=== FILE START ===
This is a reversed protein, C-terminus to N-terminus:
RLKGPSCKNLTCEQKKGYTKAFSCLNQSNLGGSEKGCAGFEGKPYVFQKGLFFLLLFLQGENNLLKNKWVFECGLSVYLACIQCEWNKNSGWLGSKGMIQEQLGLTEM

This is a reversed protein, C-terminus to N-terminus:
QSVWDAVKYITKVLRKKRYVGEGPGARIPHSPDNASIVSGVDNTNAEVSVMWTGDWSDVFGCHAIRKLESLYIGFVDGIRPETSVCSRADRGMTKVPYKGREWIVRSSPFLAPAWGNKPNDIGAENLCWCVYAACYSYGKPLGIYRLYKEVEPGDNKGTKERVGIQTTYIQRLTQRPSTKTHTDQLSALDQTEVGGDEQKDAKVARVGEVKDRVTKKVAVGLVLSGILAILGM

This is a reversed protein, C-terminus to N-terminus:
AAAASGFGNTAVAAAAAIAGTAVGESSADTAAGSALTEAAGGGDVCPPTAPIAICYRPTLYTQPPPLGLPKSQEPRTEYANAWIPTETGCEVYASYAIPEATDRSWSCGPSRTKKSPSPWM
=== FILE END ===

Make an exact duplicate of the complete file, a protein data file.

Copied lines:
This is a reversed protein, C-terminus to N-terminus:
RLKGPSCKNLTCEQKKGYTKAFSCLNQSNLGGSEKGCAGFEGKPYVFQKGLFFLLLFLQGENNLLKNKWVFECGLSVYLACIQCEWNKNSGWLGSKGMIQEQLGLTEM

This is a reversed protein, C-terminus to N-terminus:
QSVWDAVKYITKVLRKKRYVGEGPGARIPHSPDNASIVSGVDNTNAEVSVMWTGDWSDVFGCHAIRKLESLYIGFVDGIRPETSVCSRADRGMTKVPYKGREWIVRSSPFLAPAWGNKPNDIGAENLCWCVYAACYSYGKPLGIYRLYKEVEPGDNKGTKERVGIQTTYIQRLTQRPSTKTHTDQLSALDQTEVGGDEQKDAKVARVGEVKDRVTKKVAVGLVLSGILAILGM

This is a reversed protein, C-terminus to N-terminus:
AAAASGFGNTAVAAAAAIAGTAVGESSADTAAGSALTEAAGGGDVCPPTAPIAICYRPTLYTQPPPLGLPKSQEPRTEYANAWIPTETGCEVYASYAIPEATDRSWSCGPSRTKKSPSPWM